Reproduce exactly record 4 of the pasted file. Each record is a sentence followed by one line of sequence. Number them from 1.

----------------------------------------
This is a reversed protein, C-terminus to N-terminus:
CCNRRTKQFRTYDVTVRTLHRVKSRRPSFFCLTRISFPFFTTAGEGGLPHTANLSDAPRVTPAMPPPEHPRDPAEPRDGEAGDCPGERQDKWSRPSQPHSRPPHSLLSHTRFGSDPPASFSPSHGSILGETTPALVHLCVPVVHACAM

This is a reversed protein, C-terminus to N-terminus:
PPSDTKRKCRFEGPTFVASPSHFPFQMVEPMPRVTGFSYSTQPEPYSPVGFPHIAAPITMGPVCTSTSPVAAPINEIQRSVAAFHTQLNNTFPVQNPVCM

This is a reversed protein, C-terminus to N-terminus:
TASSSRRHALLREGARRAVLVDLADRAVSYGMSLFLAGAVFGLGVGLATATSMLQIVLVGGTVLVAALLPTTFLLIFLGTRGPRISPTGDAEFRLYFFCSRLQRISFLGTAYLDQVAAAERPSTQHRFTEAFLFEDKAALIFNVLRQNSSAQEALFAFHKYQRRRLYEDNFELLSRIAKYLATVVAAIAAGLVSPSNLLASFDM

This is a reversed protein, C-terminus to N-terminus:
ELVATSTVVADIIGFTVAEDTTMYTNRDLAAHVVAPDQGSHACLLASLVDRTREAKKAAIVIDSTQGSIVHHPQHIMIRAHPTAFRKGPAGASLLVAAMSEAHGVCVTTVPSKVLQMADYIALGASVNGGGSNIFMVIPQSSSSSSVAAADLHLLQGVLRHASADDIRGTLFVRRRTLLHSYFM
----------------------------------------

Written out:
This is a reversed protein, C-terminus to N-terminus:
ELVATSTVVADIIGFTVAEDTTMYTNRDLAAHVVAPDQGSHACLLASLVDRTREAKKAAIVIDSTQGSIVHHPQHIMIRAHPTAFRKGPAGASLLVAAMSEAHGVCVTTVPSKVLQMADYIALGASVNGGGSNIFMVIPQSSSSSSVAAADLHLLQGVLRHASADDIRGTLFVRRRTLLHSYFM